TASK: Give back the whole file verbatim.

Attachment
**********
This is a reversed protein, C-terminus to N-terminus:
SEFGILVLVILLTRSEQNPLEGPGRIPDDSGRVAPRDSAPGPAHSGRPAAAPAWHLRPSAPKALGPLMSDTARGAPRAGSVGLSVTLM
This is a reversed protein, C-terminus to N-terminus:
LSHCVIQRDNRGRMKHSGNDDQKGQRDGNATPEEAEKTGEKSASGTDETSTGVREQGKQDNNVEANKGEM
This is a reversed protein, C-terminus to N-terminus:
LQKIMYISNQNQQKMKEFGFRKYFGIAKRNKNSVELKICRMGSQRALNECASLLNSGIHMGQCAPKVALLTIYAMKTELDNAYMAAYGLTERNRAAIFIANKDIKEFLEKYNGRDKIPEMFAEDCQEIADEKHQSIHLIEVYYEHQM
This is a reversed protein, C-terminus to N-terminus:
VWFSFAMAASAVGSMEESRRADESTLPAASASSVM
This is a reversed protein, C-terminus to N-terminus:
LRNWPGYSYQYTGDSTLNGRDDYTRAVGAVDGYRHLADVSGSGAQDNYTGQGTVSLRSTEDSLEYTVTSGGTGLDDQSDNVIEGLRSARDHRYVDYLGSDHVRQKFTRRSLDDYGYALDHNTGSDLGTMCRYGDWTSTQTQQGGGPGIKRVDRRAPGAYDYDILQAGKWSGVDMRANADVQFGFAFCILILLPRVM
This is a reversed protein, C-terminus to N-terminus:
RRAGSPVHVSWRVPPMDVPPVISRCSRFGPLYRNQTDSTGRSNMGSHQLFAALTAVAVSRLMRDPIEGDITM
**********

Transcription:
This is a reversed protein, C-terminus to N-terminus:
SEFGILVLVILLTRSEQNPLEGPGRIPDDSGRVAPRDSAPGPAHSGRPAAAPAWHLRPSAPKALGPLMSDTARGAPRAGSVGLSVTLM
This is a reversed protein, C-terminus to N-terminus:
LSHCVIQRDNRGRMKHSGNDDQKGQRDGNATPEEAEKTGEKSASGTDETSTGVREQGKQDNNVEANKGEM
This is a reversed protein, C-terminus to N-terminus:
LQKIMYISNQNQQKMKEFGFRKYFGIAKRNKNSVELKICRMGSQRALNECASLLNSGIHMGQCAPKVALLTIYAMKTELDNAYMAAYGLTERNRAAIFIANKDIKEFLEKYNGRDKIPEMFAEDCQEIADEKHQSIHLIEVYYEHQM
This is a reversed protein, C-terminus to N-terminus:
VWFSFAMAASAVGSMEESRRADESTLPAASASSVM
This is a reversed protein, C-terminus to N-terminus:
LRNWPGYSYQYTGDSTLNGRDDYTRAVGAVDGYRHLADVSGSGAQDNYTGQGTVSLRSTEDSLEYTVTSGGTGLDDQSDNVIEGLRSARDHRYVDYLGSDHVRQKFTRRSLDDYGYALDHNTGSDLGTMCRYGDWTSTQTQQGGGPGIKRVDRRAPGAYDYDILQAGKWSGVDMRANADVQFGFAFCILILLPRVM
This is a reversed protein, C-terminus to N-terminus:
RRAGSPVHVSWRVPPMDVPPVISRCSRFGPLYRNQTDSTGRSNMGSHQLFAALTAVAVSRLMRDPIEGDITM